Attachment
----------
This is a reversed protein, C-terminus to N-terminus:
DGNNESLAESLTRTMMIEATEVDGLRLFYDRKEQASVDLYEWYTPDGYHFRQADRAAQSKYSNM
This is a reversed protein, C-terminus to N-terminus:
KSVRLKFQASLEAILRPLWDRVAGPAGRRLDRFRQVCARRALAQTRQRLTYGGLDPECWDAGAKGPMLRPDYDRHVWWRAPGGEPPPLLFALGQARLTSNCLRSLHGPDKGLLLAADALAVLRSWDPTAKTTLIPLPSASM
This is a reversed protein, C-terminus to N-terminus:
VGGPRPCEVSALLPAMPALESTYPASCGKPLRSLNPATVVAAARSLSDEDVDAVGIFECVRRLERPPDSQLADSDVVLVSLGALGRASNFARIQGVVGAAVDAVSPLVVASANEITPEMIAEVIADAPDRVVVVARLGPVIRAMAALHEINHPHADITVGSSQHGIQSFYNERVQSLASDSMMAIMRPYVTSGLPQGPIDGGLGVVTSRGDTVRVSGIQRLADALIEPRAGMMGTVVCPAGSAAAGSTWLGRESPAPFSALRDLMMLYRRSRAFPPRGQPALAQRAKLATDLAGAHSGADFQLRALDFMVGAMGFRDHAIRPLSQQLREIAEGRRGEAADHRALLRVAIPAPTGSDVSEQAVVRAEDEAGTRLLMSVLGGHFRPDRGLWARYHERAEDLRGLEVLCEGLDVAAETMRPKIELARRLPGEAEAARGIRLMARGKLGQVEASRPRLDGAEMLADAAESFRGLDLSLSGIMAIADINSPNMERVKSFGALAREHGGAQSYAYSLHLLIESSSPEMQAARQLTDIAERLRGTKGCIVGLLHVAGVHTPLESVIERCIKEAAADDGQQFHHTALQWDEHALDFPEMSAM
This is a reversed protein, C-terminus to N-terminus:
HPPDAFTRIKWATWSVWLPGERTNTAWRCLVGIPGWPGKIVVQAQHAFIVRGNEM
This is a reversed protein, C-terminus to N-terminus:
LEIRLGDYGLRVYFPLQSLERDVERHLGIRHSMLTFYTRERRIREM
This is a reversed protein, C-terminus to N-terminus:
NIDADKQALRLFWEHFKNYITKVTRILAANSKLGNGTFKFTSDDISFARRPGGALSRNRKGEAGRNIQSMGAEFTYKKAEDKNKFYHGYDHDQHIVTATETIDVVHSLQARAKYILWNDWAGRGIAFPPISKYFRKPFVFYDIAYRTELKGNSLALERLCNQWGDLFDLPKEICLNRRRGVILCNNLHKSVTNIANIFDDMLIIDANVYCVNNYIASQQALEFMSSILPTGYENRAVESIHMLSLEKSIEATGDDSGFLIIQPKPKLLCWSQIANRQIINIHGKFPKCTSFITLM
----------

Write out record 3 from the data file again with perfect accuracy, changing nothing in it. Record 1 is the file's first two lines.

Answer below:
This is a reversed protein, C-terminus to N-terminus:
VGGPRPCEVSALLPAMPALESTYPASCGKPLRSLNPATVVAAARSLSDEDVDAVGIFECVRRLERPPDSQLADSDVVLVSLGALGRASNFARIQGVVGAAVDAVSPLVVASANEITPEMIAEVIADAPDRVVVVARLGPVIRAMAALHEINHPHADITVGSSQHGIQSFYNERVQSLASDSMMAIMRPYVTSGLPQGPIDGGLGVVTSRGDTVRVSGIQRLADALIEPRAGMMGTVVCPAGSAAAGSTWLGRESPAPFSALRDLMMLYRRSRAFPPRGQPALAQRAKLATDLAGAHSGADFQLRALDFMVGAMGFRDHAIRPLSQQLREIAEGRRGEAADHRALLRVAIPAPTGSDVSEQAVVRAEDEAGTRLLMSVLGGHFRPDRGLWARYHERAEDLRGLEVLCEGLDVAAETMRPKIELARRLPGEAEAARGIRLMARGKLGQVEASRPRLDGAEMLADAAESFRGLDLSLSGIMAIADINSPNMERVKSFGALAREHGGAQSYAYSLHLLIESSSPEMQAARQLTDIAERLRGTKGCIVGLLHVAGVHTPLESVIERCIKEAAADDGQQFHHTALQWDEHALDFPEMSAM